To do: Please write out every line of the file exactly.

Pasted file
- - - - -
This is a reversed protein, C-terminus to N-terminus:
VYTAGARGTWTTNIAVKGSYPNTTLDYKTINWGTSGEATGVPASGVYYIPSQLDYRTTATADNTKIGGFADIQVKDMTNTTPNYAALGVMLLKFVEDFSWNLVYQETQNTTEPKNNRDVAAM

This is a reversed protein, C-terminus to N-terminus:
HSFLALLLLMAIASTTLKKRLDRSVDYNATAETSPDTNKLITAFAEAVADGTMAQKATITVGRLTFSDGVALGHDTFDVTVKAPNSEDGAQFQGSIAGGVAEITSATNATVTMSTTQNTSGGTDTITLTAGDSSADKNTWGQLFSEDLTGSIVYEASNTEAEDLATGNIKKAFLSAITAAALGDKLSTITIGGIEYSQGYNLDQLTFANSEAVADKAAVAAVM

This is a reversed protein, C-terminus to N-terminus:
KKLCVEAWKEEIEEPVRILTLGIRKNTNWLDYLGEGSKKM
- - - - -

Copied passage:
This is a reversed protein, C-terminus to N-terminus:
VYTAGARGTWTTNIAVKGSYPNTTLDYKTINWGTSGEATGVPASGVYYIPSQLDYRTTATADNTKIGGFADIQVKDMTNTTPNYAALGVMLLKFVEDFSWNLVYQETQNTTEPKNNRDVAAM

This is a reversed protein, C-terminus to N-terminus:
HSFLALLLLMAIASTTLKKRLDRSVDYNATAETSPDTNKLITAFAEAVADGTMAQKATITVGRLTFSDGVALGHDTFDVTVKAPNSEDGAQFQGSIAGGVAEITSATNATVTMSTTQNTSGGTDTITLTAGDSSADKNTWGQLFSEDLTGSIVYEASNTEAEDLATGNIKKAFLSAITAAALGDKLSTITIGGIEYSQGYNLDQLTFANSEAVADKAAVAAVM

This is a reversed protein, C-terminus to N-terminus:
KKLCVEAWKEEIEEPVRILTLGIRKNTNWLDYLGEGSKKM